(2) A ringer's feeling for the natural swinging movement of the bell that enables sensitive and accurate control of it.
(1) A place, (particularly at lead) is made right if it consists of a handstroke followed by a backstroke,
(2) An alternative name for the calling position 'home'
Right place method
A method where places are only made 'right'.
(n) A set of bells. A term used by ringers where laymen often use 'peal'.
(v) Cause a bell to swing approximately full circle – mouth up to mouth up – and back again, making it sound when the clapper catches it up on each stroke. A style distinct from chiming.
Ring down
See lower.
Ring exercise
See hand ring exercise
One who rings bells (in full circle ringing).
Ringers' Notebook & Diary
Former name for The Ringing World Diary
The act of ringing, the result or the associated event. eg 'the ringing was good', 'did you go to ringing?'...
Ringing by rule
Ringing a method by relying on knowledge of the structure to work out the line as you go along. For example, ringing Plain Bob by dodging when you see/hear the Treble lead or ringing Kent by making 3-4 places when you see the Treble below you. Rule based methods are designed to be rung this way.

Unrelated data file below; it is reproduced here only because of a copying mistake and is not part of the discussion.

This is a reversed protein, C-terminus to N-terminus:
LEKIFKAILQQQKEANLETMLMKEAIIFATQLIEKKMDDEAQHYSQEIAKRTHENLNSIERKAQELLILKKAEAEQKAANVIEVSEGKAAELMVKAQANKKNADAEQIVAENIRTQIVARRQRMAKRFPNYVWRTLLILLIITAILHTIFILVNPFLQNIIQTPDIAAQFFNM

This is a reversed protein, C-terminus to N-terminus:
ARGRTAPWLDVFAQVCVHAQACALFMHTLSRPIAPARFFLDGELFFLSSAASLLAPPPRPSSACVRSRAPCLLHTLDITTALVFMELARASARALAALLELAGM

Ringing chamber
The part of a tower where ringers stand to ring the bells. It may be on the ground floor, on a balcony overlooking the church, or higher in the tower and enclosed.
Ringing machine
An early name for a device that could sound bells in rounds or changes automatically. Early mechanical or electro-mechanical ringing machines include those built by Carter, and Woodhouse. See also simulator.
Ringing master
The most senior post in many guilds and associations, (some have a chairman or president). Where it is not the most senior post, it is usually the one with responsibility for practical ringing matters rather than organisation, Some towers have a separate ringing master, but most combine the role withTower Captain
Ringing method
Term used by Devon call change ringers to describe method ringing.
Ringing room
Ringing chamber
Ringing World, The
A weekly newspaper for ringers published on behalf of the Central Council.
Ring up
See raise
(n) The portion of a Devon style ringing performance when the bells are raised in peal. See also Top ringing and Fall
Roller bearings
Bearings with steel cylinders instead of balls. Unlike ball bearings, they cannot be self aligning.
Roller boxes
Ground pulleys
Roller coaster
A musical row used in call changes. On ten bells it is 3216549870. Eight bell versions are 32176548 and 43217658.